Mack Williams: Nighttime tour of Salisbury memorable
One night in 1970, my college roommate and I had partaken of a little too much wine, when I got the the idea of driving from Appalachian down to Salisbury so I could show him my hometown. We left Boone around midnight, with my roommate bringing along his unfinished bottle of wine. I knew better than to literally drink and drive at the same time, but he was guilty of ědrinking while passengering.î
While driving down the mountain, I told him about Granite Quarry School, East Rowan, and on a sadder note, my fatherís death four years earlier when I was 15. Although Lord Salisbury was before my time, I even talked about him (probably evidence of the wineís lingering influence).
Upon reaching our destination, we slowly made our way up West Innes Street toward the Square, there being no other traffic except a pair of headlights behind us which seemed to match our slow and steady pace.
Red lights began flashing (back then they were red instead of blue) and a Salisbury policeman pulled us over, approached on foot, and inquired as to what we were doing.
I told him of our departure from Boone (minus the part about the wine) and my desire to show my hometown to my college roommate. I even dropped a few names of local places and people as proof of my Salisbury-Rowan credentials.
The officer was an older man and seemed to believe us. In mentioning his age, I am not disparaging him, but justifying his belief in my story, in that a man who has been around for some time knows that something strange-sounding is more often the truth.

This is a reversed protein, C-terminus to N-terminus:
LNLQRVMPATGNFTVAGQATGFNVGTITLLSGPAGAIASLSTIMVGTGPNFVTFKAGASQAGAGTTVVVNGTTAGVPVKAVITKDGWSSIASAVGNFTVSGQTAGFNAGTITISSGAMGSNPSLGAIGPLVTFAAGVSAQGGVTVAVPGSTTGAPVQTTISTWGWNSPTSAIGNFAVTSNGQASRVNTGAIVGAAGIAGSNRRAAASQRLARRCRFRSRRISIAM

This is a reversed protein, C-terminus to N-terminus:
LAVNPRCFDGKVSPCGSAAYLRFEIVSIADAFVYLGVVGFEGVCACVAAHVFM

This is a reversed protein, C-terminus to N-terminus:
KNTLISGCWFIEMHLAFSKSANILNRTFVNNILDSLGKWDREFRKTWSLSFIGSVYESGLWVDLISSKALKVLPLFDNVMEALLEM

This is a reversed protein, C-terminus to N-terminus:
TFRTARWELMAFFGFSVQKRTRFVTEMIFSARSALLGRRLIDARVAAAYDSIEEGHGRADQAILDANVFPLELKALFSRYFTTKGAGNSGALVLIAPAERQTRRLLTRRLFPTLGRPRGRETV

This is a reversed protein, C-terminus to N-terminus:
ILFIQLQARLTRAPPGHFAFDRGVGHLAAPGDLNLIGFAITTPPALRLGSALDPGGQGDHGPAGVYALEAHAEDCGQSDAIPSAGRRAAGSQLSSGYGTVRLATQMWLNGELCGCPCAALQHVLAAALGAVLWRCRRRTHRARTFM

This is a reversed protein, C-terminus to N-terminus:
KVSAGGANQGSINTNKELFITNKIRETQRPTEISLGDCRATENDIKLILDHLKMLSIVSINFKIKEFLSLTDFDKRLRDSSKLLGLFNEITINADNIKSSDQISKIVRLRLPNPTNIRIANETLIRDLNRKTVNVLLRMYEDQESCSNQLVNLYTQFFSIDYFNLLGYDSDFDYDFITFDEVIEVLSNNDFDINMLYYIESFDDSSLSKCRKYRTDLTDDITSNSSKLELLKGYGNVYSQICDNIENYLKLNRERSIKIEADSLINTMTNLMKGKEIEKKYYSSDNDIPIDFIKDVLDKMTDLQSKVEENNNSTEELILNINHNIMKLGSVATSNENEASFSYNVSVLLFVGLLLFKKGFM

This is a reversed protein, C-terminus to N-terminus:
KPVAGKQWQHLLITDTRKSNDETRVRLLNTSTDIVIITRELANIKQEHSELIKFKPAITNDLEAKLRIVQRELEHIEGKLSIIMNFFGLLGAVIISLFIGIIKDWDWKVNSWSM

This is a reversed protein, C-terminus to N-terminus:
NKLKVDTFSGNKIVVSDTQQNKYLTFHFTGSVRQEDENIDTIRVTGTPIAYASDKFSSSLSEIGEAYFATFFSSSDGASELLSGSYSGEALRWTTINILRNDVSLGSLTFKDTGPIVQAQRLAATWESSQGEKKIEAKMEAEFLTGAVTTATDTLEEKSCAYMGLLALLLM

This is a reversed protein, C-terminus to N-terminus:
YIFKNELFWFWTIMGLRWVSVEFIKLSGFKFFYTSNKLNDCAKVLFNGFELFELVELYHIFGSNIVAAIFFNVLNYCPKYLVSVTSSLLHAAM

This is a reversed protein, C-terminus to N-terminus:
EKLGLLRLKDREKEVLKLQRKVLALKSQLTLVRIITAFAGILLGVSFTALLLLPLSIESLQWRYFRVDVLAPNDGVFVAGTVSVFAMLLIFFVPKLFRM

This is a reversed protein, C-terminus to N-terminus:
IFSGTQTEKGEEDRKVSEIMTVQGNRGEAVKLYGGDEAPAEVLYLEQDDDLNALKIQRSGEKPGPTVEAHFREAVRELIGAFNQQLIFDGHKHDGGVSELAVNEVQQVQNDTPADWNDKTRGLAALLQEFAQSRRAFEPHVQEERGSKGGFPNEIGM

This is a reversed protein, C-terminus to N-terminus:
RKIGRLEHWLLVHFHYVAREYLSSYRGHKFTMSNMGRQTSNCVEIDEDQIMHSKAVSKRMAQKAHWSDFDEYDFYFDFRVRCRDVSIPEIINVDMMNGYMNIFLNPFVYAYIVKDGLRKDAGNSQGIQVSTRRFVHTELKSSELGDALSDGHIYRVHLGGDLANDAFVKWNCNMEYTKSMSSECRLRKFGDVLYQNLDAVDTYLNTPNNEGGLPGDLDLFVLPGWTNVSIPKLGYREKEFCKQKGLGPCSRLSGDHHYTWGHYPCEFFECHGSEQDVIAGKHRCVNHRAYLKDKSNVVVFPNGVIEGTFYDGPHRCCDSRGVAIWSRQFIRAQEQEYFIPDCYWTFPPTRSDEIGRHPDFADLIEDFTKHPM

He did, however, ask to see my driverís license which I readily produced, but the carís registration wasnít in its usual place in the glove compartment. I reached under the seat and pulled out assorted trash, but no registration, while my roommate did the same, making a low-volume expletive and quickly shoving something which he had extracted, back under his seat.
The registration finally turned up and the policeman, leaving, told me to drive carefully. I proceeded to give my roommate a driven nocturnal tour of Salisbury, then headed down the Old Concord Road to show him my home. Since it was past 3 a.m., we didnít stop, as I didnít want to alarm my mother (if a phone call in the wee hours usually means that someone has died, a knock at the door could possibly mean worse).
Going down the road, my roommate told me the reason for his earlier, muffled expletive. During the course of pulling out things from underneath his seat in an attempt to help me to locate my car registration, he had pulled out his empty wine bottle, then quickly shoved it back, making his utterance. With his telling, he repeated that utterance much louder, but its nature will remain unmentioned here. We headed back toward the mountains, stopping for him to say hello to his North Wilkesboro girlfriend, later arriving at Boone in the morning sun.
The sights of ěnewerî Sarum and Rowan County are many, and a thorough and most informative tour is offered on an annual basis at decent hours of the day. I donít know whether or not wine is served anywhere along the route, but if it is, I am sure that the serving is done in tastefully measured amounts.